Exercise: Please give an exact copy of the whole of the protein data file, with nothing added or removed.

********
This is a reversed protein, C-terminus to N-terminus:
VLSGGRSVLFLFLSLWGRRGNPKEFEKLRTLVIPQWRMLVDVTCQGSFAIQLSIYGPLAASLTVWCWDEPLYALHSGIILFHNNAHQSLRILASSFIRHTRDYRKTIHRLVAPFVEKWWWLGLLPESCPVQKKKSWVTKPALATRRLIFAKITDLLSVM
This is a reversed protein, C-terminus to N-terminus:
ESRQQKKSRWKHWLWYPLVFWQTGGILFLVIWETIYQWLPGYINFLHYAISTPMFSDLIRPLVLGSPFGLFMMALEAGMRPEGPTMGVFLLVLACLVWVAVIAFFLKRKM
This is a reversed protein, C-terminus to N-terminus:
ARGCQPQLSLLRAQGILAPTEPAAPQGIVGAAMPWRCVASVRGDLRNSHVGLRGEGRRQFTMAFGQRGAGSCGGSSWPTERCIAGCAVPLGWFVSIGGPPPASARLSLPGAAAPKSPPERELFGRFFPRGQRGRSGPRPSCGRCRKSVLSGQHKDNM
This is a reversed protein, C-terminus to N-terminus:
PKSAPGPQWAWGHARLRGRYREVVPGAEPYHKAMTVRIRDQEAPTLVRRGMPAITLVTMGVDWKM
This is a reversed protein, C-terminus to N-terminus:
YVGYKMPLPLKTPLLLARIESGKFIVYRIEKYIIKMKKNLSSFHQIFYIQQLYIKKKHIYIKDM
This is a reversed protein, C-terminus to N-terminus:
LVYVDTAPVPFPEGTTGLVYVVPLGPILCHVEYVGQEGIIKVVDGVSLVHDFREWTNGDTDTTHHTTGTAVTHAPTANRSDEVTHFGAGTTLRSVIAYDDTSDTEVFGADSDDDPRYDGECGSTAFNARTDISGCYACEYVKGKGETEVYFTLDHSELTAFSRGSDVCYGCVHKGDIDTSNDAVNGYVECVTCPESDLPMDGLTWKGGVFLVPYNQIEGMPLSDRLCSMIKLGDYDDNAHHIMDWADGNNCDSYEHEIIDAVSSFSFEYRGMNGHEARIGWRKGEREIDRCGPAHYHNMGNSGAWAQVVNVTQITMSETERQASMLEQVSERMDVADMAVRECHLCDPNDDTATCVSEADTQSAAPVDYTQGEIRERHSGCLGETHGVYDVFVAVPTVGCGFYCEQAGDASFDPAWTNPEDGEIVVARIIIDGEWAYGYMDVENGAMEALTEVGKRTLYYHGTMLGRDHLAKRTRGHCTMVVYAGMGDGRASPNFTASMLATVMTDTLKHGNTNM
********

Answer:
This is a reversed protein, C-terminus to N-terminus:
VLSGGRSVLFLFLSLWGRRGNPKEFEKLRTLVIPQWRMLVDVTCQGSFAIQLSIYGPLAASLTVWCWDEPLYALHSGIILFHNNAHQSLRILASSFIRHTRDYRKTIHRLVAPFVEKWWWLGLLPESCPVQKKKSWVTKPALATRRLIFAKITDLLSVM
This is a reversed protein, C-terminus to N-terminus:
ESRQQKKSRWKHWLWYPLVFWQTGGILFLVIWETIYQWLPGYINFLHYAISTPMFSDLIRPLVLGSPFGLFMMALEAGMRPEGPTMGVFLLVLACLVWVAVIAFFLKRKM
This is a reversed protein, C-terminus to N-terminus:
ARGCQPQLSLLRAQGILAPTEPAAPQGIVGAAMPWRCVASVRGDLRNSHVGLRGEGRRQFTMAFGQRGAGSCGGSSWPTERCIAGCAVPLGWFVSIGGPPPASARLSLPGAAAPKSPPERELFGRFFPRGQRGRSGPRPSCGRCRKSVLSGQHKDNM
This is a reversed protein, C-terminus to N-terminus:
PKSAPGPQWAWGHARLRGRYREVVPGAEPYHKAMTVRIRDQEAPTLVRRGMPAITLVTMGVDWKM
This is a reversed protein, C-terminus to N-terminus:
YVGYKMPLPLKTPLLLARIESGKFIVYRIEKYIIKMKKNLSSFHQIFYIQQLYIKKKHIYIKDM
This is a reversed protein, C-terminus to N-terminus:
LVYVDTAPVPFPEGTTGLVYVVPLGPILCHVEYVGQEGIIKVVDGVSLVHDFREWTNGDTDTTHHTTGTAVTHAPTANRSDEVTHFGAGTTLRSVIAYDDTSDTEVFGADSDDDPRYDGECGSTAFNARTDISGCYACEYVKGKGETEVYFTLDHSELTAFSRGSDVCYGCVHKGDIDTSNDAVNGYVECVTCPESDLPMDGLTWKGGVFLVPYNQIEGMPLSDRLCSMIKLGDYDDNAHHIMDWADGNNCDSYEHEIIDAVSSFSFEYRGMNGHEARIGWRKGEREIDRCGPAHYHNMGNSGAWAQVVNVTQITMSETERQASMLEQVSERMDVADMAVRECHLCDPNDDTATCVSEADTQSAAPVDYTQGEIRERHSGCLGETHGVYDVFVAVPTVGCGFYCEQAGDASFDPAWTNPEDGEIVVARIIIDGEWAYGYMDVENGAMEALTEVGKRTLYYHGTMLGRDHLAKRTRGHCTMVVYAGMGDGRASPNFTASMLATVMTDTLKHGNTNM